The anti-Corbyn coup just rebounded and hit Theresa May in the face

May and Corbyn
James Wright

There are now various signs that the ongoing anti-Corbyn coup has rebounded and hit Theresa May in the face.

1. More Labour members

Analysis suggests that Labour membership rose by about 10,000 during August. It now stands at 540,000. On social media, people reported joining the party in response to “dreadful bias” in the mainstream media:

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2. Labour gains 4% lead in latest poll

In the most recent poll, Labour has a four-point lead over May’s Conservatives:

It’s also worth noting that Survation was the most accurate polling company during the 2017 election.

3. Corbyn supporters win clean sweep on Labour’s ruling body

Supporters of Corbyn also won a clean sweep on the National Executive Committee (NEC) on 3rd September. That is very important because the NEC controls matters vital to internal party policy. Currently, that can include who gets to run to become a Labour MP, for example. But the upcoming vote on ‘open selection’ wants to hand that power predominantly to party members. Who controls the NEC holds critical sway over such outcomes.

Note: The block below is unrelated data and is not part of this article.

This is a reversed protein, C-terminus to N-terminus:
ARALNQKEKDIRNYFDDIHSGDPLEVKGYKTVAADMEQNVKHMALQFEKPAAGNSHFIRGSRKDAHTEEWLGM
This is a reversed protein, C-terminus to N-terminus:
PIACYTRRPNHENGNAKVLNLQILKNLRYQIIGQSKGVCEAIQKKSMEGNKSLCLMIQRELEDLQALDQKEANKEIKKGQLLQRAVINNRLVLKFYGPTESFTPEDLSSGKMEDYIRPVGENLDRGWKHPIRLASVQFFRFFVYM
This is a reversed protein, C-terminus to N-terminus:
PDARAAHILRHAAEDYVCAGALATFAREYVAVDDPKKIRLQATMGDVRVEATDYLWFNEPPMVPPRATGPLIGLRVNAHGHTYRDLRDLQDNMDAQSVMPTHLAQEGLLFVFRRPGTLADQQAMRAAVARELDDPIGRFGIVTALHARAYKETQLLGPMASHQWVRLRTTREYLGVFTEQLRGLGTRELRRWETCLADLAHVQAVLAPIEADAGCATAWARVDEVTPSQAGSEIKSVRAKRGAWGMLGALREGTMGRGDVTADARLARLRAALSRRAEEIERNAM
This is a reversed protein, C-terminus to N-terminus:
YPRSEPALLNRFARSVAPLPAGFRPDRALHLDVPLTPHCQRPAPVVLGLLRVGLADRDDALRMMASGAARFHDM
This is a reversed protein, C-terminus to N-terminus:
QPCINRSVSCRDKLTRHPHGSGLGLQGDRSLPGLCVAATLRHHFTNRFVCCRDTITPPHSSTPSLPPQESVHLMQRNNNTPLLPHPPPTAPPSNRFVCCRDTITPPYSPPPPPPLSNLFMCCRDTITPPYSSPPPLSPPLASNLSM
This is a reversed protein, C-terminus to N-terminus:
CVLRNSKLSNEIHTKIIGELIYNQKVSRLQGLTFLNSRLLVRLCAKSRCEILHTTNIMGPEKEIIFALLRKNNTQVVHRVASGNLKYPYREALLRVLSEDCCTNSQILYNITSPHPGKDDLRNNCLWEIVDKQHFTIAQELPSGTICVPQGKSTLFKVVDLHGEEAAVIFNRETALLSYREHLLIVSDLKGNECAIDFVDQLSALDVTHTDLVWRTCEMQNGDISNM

The smear campaign

None of this is good news for the prime minister. And the boosts for Labour come despite what director Ken Loach calls a “well-organised, relentless campaign against Corbyn”. The Labour leader has faced accusations that he’s an antisemite from Blairite MP Margaret Hodge, hard-right former chief Rabbi Jonathan Sacks and the group the Campaign Against Antisemitism. The latter is currently facing a Met police investigation over accusations it has incited death threats to Corbyn.

But none of them have provided any contextualised evidence that Corbyn has ever said anything antisemitic. Nor do they cite any quotes from Corbyn that you could describe as antisemitic, because the smear campaign relies on misrepresentation.

That’s not to say there aren’t genuine instances and genuine concerns about antisemitism in Labour. There are. A Jewish study into antisemitism in 2017 puts the debate into perspective. While the report from the Institute for Jewish Policy Research emphasised that antisemitism is prevalent across society, including on the left, it concluded that:

On the political spectrum, levels of antisemitism are found to be highest among the far-right

In short, what’s predominantly a cynical attempt to add weight to an anti-Corbyn coup is backfiring. Labour has an increased membership, is ahead in the polls and Corbyn has internal support from the NEC.

It seems the more the establishment smears Corbyn, the stronger he becomes. That’s beautiful to watch.

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Featured image via 10 Downing Street/ YouTube and Chris McAndrew/ WikiCommons

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James Wright